How do you know if your baby is getting enough breast milk? This is a common worry that breastfeeding mothers have. Bottles allow you to measure the exact amount of milk your baby is taking. While there may not be a visual measurement with breastfeeding, there are other ways you can tell if your baby is getting enough.
In the first few days of life, it is normal for a baby to lose up to 10% of his or her body weight. After the first few days, though, a consistent weight gain is the best way to confirm that your baby is getting enough nutrition.
Other Good Signs Include:
- The baby is breastfeeding at least every 2 to 3 hours, or 8 to 12 times a day.
- The baby is having wet (urine) diapers. After the fifth day of life, your baby should have at least 6 to 8 wet diapers each day.
- You can hear the baby swallowing while breastfeeding and you can see milk in the baby's mouth.
- Your breasts are less full and feel softer after each feeding.
- The baby appears content and sleeps between feedings.
What About Bowel Movements?
The first stool your baby will pass is called meconium. It is thick, sticky, and black or dark green in color. The baby will have at least one or two meconium stools a day for the first two days. As the meconium passes, the stool will turn greenish-yellow before it becomes a looser, mustard yellow breastfeeding stool that may or may not have milk curds called "seeds" in it.
During the first few weeks, your baby should have two or more bowel movements a day, but as your baby gets older, the stool pattern can change. Every baby is different. After about a month, it is normal for a baby to have a dirty diaper with every diaper change. It is also normal for a baby to have a bowel movement once every few days or even once a week. Breast milk is the ultimate nutrition and very easily digested, so for some babies, there is very little waste and therefore, fewer dirty diapers.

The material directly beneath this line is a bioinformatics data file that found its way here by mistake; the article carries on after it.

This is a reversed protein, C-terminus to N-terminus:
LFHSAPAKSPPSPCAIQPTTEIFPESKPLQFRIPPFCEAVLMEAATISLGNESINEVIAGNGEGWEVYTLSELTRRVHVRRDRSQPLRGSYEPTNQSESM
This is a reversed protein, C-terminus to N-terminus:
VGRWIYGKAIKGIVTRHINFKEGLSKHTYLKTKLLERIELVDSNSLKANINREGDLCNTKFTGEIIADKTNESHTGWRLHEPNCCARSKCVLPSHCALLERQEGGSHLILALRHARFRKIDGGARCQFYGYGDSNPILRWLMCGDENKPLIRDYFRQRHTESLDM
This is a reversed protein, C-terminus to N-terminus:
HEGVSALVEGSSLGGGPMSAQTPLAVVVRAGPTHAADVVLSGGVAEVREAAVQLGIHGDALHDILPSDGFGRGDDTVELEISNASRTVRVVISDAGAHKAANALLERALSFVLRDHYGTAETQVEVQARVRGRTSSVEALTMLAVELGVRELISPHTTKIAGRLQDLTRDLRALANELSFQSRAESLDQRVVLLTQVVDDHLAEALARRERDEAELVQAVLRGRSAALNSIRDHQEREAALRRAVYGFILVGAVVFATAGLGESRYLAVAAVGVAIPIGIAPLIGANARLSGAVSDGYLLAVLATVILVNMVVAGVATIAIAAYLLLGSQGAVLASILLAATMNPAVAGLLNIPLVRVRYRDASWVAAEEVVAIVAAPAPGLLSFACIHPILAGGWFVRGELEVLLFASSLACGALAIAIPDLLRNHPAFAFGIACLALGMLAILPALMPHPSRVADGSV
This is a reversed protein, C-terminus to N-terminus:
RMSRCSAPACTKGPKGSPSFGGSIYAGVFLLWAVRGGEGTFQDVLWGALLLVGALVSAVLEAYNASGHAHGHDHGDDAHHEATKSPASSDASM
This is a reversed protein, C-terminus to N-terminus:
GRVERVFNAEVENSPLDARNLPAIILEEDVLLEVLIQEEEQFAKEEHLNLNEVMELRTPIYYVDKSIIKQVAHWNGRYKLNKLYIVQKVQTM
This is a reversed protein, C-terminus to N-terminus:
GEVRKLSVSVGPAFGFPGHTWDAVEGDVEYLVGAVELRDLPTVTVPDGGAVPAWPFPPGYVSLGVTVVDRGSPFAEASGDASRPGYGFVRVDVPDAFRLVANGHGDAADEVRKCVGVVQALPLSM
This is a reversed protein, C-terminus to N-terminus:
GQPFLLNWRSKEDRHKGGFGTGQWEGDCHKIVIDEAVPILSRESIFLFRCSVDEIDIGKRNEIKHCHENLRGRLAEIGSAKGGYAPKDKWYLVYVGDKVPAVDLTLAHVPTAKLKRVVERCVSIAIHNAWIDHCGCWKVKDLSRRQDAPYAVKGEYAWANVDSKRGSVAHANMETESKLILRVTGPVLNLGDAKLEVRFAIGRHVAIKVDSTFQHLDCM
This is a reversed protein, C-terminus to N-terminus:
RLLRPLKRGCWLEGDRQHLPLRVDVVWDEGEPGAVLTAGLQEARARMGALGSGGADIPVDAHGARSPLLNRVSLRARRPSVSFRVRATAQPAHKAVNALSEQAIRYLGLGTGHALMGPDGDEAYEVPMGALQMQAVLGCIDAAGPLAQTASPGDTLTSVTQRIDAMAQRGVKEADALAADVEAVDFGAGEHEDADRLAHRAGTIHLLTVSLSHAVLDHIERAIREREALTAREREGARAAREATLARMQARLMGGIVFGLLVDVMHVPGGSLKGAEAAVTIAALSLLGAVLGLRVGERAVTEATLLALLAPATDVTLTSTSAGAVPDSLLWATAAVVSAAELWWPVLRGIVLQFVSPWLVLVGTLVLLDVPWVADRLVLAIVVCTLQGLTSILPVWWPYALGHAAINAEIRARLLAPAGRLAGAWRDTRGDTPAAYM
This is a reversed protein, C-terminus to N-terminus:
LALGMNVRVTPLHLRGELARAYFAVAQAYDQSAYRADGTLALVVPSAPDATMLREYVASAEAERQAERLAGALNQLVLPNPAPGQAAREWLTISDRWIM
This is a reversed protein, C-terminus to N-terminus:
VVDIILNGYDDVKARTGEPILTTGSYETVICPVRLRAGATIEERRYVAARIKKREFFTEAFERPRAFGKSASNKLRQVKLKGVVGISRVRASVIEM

If your baby has been breastfeeding well, and then all of a sudden seems to want to nurse all the time and appears less satisfied, it may not be a problem with your milk supply. It may be a growth spurt.
All babies are unique and have growth spurts at different times. Some of the common times that newborns and infants may have a growth spurt are at approximately 10 days, 3 weeks, 6 weeks, 3 months, and 6 months of age. During a growth spurt, the baby will nurse more often. This usually only lasts a few days and will stimulate your body to produce more breast milk to meet your baby's growing nutritional needs.
Sleeping Through The Night
During the first two months, your baby should be eating throughout the night. After two months, some babies will begin to have longer stretches between feedings during the night. Again, every baby is different, and while some babies will sleep through the night by three months of age, others may not sleep through the night for many months. This is also true of formula-fed infants and is not an indicator that your baby is not getting enough milk.
You will see your baby's pediatrician or healthcare provider within a few days of leaving the hospital to check your baby's weight and ensure the baby is breastfeeding well. It is very important to continue to see your baby's doctor at regular intervals. The doctor will examine the baby to check for appropriate growth and development.
Notify The Baby's Doctor If:
- The baby is not breastfeeding well.
- The baby is very sleepy and does not wake up for feedings.
- The baby has pink, red, or very dark yellow concentrated urine or less than six wet diapers a day after the fifth day of life.
- The baby is crying, sucking and showing signs of hunger even with frequent feeding.
These are some signs that your baby may not be getting enough breast milk. Talk to your doctor or lactation consultant as soon as possible to have the baby examined and your breastfeeding technique checked. The sooner you get help for any difficulties that may arise, the easier it will be to correct the problems and get back on the right track.
American Academy of Pediatrics. New Mother's Guide To Breastfeeding. Bantam Dell. New York. 2002.